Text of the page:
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He’s Drinking and Trying To Hide It. What Should I Be Doing?

Rengal’s son is struggling with alcohol use, and this has led to some difficult encounters. She naturally wants to act in hopes of making things better. But as Allies writer Laurie MacDougall explains, sometimes the first challenge we face with our Loved Ones is not to make things worse. Not reacting, not confronting: these can be positive, powerful early steps. CRAFT skills can help us take them.

First, thank you for the resource list and advice, Leah and Dominique.

I told my son yesterday that we could have a talk today, because he was very tired yesterday. I knew it was about money. He had a long rest, but this morning at 4:45 a.m. I heard him in the kitchen, rummaging for the snack bags! I got up and said the first thing that came to mind: “You’re out here like some drunk squirrel, How high are you!?” Sorry, but I’m not at my best at that time of morning. 

He just shrugged it off. He wasn’t in an awfully bad state, but something was not straight. I said, “I don’t mind you eating, just don’t wake up everyone!” and left it at that. I know that was not the perfect thing to say, but he knows what I mean. 

Anyway, today we had the “good” version of the talk. I said, “You know we love you, and that is why we allow you to stay here. You are still struggling, but I think you are sincere and want to save money for your teeth and other things, and to get your drinking under control. We need to move money into a safe account, and should start with half of it today.” I reminded him that he needs to save, and that if he runs short he can possibly borrow out of his savings instead of from us. He needs a laptop also, so more reason to start. 

Then I told him, “I’ve started with a program to get support, and I’ve made a resource list for some local help. I’m going to give you the list written down and in an email.” I handed him the list and sent the doc with links that work. And I moved half of his cash into a safe account. 

He seemed to be open to this, so we’ll see.  

After the talk, he got a work call he was very happy about, and he went to work yesterday and today. All seemed good. I went to his room to see how he’s been keeping it. It smelled beer-ish. I found lots of beer cans and a six pack under his bed. He doesn’t throw anything out! Should I leave them? Pull them to the middle of the room? Text him a photo?

What should I do or say next? I am glad that he went off to work and had a good start, but this is wrong. I’d appreciate any ideas.

Thank you.


Hi Rengal,

I can hear the angst, fear, and frustration that rises up with each new issue. Jumping from one fire into another before even being able to clean up the ashes can be exhausting and not really result in any progress. There are so many of us in the Allies in Recovery community that can relate to everything you are going through.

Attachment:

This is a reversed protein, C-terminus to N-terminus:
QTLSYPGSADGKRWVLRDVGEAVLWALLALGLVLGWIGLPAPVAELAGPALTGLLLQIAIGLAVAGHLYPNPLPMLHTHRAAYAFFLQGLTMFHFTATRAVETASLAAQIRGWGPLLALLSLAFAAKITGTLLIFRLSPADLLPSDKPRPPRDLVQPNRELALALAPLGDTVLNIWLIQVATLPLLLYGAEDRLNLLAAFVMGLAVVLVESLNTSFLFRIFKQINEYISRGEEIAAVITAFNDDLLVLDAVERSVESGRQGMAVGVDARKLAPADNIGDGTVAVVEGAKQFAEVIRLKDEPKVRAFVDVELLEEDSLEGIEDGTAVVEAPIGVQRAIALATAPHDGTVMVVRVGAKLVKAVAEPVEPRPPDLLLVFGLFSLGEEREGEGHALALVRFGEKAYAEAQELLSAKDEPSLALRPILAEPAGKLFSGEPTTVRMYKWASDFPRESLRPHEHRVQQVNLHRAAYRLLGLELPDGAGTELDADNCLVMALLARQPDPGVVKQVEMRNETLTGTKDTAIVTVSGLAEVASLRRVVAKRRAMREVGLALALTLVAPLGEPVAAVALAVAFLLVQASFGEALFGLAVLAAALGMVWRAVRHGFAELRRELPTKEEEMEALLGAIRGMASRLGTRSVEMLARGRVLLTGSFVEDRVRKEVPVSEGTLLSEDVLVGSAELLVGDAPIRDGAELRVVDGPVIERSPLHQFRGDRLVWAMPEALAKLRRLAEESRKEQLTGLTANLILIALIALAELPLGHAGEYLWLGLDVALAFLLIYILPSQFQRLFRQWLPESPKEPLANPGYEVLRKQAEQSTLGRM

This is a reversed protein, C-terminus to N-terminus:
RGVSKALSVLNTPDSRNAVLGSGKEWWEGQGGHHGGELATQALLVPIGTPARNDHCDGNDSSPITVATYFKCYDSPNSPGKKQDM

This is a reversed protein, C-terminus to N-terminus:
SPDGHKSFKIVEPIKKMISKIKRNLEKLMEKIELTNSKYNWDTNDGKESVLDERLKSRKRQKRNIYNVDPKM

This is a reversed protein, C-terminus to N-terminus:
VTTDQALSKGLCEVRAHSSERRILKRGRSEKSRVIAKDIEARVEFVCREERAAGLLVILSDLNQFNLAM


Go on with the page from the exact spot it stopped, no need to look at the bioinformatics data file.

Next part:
Reacting vs. responding 

Frantically reacting to each new difficulty that pops up is not productive, however. It would be better to have a strategy and structure to help guide you on your journey with your son. The goal is to respond in a more helpful and informed way. Dealing with any chronic illness is a process. That definitely includes addiction.

Just for now, could you try to press the pause button on reacting to anything your son does? There can be great power in not doing anything. Not doing anything can be a different, active approach. So avoid any confrontation. Instead, start to focus on learning new ideas and concepts that can result in better outcomes. Develop some new skills so you can be more helpful in your response. This is not about being right or wrong. This is about healing.

We can certainly tell you what you could do in each situation that comes up, but that won’t give you the learning experience that leads to a deeper understanding of CRAFT and all it has to offer. It does take work and commitment on your part. But we strongly believe that it’s better if you actively learn the concepts and how to apply them for yourself. Creating your own plans, trying them out, and continually adjusting to the situation is what will help you become skilled with CRAFT. We are here to help with any questions or support you may need with your strategies.

Time to invest in those CRAFT skills

Now is the time to arm yourself with knowledge and learning—and then to practice, practice, practice. To get started, there are two modules on the website that I am going to point you toward: Module 4 (How Do I Talk to My Loved One?) and Module 7 (How Do I Care for Myself When Negative Thoughts Get in the Way?).